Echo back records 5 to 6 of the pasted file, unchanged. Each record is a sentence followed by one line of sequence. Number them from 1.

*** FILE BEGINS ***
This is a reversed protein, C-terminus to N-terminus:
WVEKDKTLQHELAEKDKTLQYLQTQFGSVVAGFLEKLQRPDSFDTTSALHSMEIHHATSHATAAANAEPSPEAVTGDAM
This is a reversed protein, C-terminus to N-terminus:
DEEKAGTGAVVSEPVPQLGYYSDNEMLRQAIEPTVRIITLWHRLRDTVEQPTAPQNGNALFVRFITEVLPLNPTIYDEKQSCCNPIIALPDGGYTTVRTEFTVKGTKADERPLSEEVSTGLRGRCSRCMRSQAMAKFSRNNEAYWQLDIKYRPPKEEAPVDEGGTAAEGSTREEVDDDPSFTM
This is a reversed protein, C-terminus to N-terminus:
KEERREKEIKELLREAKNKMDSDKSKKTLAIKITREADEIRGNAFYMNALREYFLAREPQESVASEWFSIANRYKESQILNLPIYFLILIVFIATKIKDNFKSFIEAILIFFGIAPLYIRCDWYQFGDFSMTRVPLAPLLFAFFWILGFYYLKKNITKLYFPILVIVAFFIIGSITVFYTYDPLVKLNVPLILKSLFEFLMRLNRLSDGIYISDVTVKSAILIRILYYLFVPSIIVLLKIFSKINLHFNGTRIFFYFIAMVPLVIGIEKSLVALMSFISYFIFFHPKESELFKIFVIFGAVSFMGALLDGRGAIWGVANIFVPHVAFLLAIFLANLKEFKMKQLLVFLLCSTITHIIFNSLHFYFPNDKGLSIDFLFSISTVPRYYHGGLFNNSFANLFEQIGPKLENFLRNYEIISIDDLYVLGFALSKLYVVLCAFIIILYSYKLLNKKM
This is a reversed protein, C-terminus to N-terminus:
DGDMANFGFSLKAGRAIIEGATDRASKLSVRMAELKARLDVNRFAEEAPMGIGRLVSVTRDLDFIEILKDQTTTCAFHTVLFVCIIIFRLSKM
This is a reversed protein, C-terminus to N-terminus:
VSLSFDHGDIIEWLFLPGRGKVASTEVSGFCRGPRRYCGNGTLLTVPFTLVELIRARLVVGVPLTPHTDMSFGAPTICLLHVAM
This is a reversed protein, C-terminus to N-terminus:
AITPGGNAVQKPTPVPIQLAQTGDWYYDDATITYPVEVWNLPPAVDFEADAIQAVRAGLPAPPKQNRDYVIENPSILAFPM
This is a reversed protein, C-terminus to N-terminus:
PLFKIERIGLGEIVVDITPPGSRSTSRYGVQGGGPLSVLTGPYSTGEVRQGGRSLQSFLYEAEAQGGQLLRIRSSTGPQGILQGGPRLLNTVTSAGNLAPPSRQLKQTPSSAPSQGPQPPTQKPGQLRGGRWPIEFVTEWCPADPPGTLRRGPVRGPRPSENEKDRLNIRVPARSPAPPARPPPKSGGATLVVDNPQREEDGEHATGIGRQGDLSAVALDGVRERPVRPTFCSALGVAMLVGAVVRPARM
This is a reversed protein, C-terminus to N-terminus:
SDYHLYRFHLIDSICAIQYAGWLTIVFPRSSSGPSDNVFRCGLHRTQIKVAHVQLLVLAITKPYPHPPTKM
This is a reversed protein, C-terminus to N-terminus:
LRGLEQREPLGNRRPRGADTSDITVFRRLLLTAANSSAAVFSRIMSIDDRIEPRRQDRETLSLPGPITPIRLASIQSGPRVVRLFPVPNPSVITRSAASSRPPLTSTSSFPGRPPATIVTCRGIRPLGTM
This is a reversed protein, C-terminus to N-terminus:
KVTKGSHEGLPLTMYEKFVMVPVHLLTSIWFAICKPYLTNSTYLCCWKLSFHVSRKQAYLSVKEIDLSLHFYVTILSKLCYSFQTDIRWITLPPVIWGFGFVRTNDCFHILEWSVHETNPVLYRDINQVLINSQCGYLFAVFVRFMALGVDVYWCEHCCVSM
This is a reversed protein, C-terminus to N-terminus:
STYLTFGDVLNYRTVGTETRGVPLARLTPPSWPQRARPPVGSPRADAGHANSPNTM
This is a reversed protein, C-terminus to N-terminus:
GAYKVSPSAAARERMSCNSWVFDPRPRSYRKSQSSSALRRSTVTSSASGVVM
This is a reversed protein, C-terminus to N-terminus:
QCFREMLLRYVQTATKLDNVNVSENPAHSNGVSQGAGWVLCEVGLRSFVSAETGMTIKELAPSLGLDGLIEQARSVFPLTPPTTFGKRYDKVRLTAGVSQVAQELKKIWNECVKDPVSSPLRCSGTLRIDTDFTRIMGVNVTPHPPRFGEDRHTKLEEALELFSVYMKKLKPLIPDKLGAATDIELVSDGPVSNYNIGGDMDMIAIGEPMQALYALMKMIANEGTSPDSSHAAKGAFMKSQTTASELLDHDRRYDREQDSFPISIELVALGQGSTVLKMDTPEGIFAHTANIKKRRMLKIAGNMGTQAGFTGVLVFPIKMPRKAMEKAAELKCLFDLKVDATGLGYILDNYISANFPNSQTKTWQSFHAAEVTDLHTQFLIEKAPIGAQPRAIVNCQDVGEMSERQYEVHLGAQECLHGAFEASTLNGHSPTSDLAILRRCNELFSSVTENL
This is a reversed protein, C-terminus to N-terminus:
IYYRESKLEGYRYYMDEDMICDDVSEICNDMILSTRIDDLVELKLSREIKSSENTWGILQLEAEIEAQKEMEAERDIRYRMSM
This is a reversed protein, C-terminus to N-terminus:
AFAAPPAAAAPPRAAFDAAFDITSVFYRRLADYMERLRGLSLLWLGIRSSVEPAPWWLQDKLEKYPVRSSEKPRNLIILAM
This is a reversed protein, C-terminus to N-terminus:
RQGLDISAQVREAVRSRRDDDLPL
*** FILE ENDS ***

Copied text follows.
This is a reversed protein, C-terminus to N-terminus:
VSLSFDHGDIIEWLFLPGRGKVASTEVSGFCRGPRRYCGNGTLLTVPFTLVELIRARLVVGVPLTPHTDMSFGAPTICLLHVAM
This is a reversed protein, C-terminus to N-terminus:
AITPGGNAVQKPTPVPIQLAQTGDWYYDDATITYPVEVWNLPPAVDFEADAIQAVRAGLPAPPKQNRDYVIENPSILAFPM